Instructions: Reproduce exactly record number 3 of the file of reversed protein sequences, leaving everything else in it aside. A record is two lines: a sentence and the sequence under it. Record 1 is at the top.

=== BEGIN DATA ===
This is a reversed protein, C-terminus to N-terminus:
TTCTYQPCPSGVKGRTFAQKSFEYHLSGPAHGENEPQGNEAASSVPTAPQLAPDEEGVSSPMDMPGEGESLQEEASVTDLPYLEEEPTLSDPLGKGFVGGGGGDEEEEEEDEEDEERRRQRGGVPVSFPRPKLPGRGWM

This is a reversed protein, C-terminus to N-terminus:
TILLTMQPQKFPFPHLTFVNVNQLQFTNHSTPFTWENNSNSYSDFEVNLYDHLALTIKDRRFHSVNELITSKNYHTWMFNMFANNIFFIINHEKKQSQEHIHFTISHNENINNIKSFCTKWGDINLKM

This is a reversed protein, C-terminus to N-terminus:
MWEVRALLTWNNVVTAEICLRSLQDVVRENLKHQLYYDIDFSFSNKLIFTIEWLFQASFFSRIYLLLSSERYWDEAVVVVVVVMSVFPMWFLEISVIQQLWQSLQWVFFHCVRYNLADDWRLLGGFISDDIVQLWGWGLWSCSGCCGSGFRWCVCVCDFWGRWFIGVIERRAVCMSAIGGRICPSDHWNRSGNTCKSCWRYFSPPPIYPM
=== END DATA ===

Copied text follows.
This is a reversed protein, C-terminus to N-terminus:
MWEVRALLTWNNVVTAEICLRSLQDVVRENLKHQLYYDIDFSFSNKLIFTIEWLFQASFFSRIYLLLSSERYWDEAVVVVVVVMSVFPMWFLEISVIQQLWQSLQWVFFHCVRYNLADDWRLLGGFISDDIVQLWGWGLWSCSGCCGSGFRWCVCVCDFWGRWFIGVIERRAVCMSAIGGRICPSDHWNRSGNTCKSCWRYFSPPPIYPM